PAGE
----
snake and seamstress.

damp upon the tree’s beckoning,
my feet bleed and kiss the ground
upon you, sprouting from 
silhouettes; it beguiles 
the hassock leaves, hidden
in an accident of rain-fall.

Without the fools
in airstreams of halcyon when roots
pinch my fingers, uncurling
like a dagger; a bean fed from the poet’s
words or buckling swords,

I could too grow in the dirt,
leaving with the rain, a wind
to itch along my spine, seeping
to the bygone lace, a blue eye,
to unspeaking; in the stone
of this smile, the gardenia
whores my snake and seamstress,
birthing, which grows, the earth.

© 2021 All Rights Reserved.

Written for the dVerse prompt: Let’s take fungi as our starting point tonight. 

Categories: Prose

Tags: , , , , , , ,

25 replies

  1. Good heavens, Lucy. I realize as I’ve been holding my breath as I read and reread these words, that you’ve certainly been blessed with some fortune in rhetoric. Please continue to share in this wealth, providing such vivid poetry so as to inspire even this stone to bleed.

    Liked by 3 people

    • Oh wow, I must thank you greatly for your words. This is really encouraging to hear and I’m going to save this when I need that good kick to write again in the future; burnout is a pain when it hits. Thank you, thank you so very much for your lovely comment. It really means a lot. ❤ ❤


  2. Lucy in the sky with diamonds of hallucinogenic, mind-swirling verse. Better than psilocybin — well, close maybe. Also easier on this old man’s psyche. Love your stuff! FYI: A “Armillaria Ostoyae” mushroom, in the Malheur National Forest, in the Strawberry Mountains of eastern Oregon, was found to be the largest fungal colony in the world, spanning an area of 3.5 square miles (2,200 acres; 9.1 km2).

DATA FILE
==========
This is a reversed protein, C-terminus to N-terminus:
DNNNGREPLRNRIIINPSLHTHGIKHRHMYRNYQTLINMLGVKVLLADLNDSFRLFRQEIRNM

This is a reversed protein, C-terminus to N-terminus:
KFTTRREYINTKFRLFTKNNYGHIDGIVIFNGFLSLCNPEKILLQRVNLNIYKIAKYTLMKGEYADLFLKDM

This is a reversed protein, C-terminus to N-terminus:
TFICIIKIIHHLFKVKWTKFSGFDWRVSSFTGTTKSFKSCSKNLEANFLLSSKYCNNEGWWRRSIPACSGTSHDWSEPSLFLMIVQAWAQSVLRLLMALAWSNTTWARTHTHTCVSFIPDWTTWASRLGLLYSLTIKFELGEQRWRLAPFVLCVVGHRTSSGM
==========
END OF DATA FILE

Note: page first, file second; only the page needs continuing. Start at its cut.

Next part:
Liked by 2 people

  3. There’s everything to admire in this, everything.

    Liked by 2 people

  4. “Everybody must get high”, sayith Bob Dylan. “Amelia, it’s only a state of mind”, Joni Mitchell. Your work really cranks me up, spinning my synaps, lighting flames under my Id. You always please the demons under the skin, morphing darkness into a sun-splashed landscape, where the brooks bubble with blood, and the clover gets cranky. I liked, “it beguiles the hassock leaves” and “without the fools in in stream of halcyon”.

    Liked by 2 people

  5. To me this feels like a spin on “to be or not to be”…. a fungi. Existentialism but without angst.

    Liked by 2 people

  6. So much to love about this poem, Lucy. Oh, to be ‘hidden in an accident of rain-fall’! I love the image of ‘a bean fed from the poet’s words or buckling swords’, fairy-tale-like and surreal, and the thought of growing in the dirt, ‘leaving with the rain’.

    Liked by 1 person

  7. Ah, the dark voice of the fungus, groping through darkness below and thrusting into darkness above. Very atmospheric.

    Liked by 1 person

  8. I think this prompt was made for you, Lucy! All that earthiness, the roots, the combination of birth and decay: these are strong themes in your work and you have blended them seamlessly here. I love all of it, but my favourite lines are these:
    ‘it beguiles
    the hassock leaves, hidden
    in an accident of rain-fall.’

    Liked by 1 person

  9. The title of snake and seamstress makes me think of Eve and being expelled from Eden… maybe the fungi below is the one that humanity got entangled in, and not any forbidden fruit.

    Liked by 1 person

  10. Lovely — no, divine — portalling of the mushroom below and within. – Brendan

    Liked by 1 person

  11. All the metaphorical juxtapositions just tell of the paradoxes that fill our lives, like “birthing, which grows the earth.”

    Liked by 1 person

  12. This poem is brilliantly written!!❤❤❤

    Liked by 1 person

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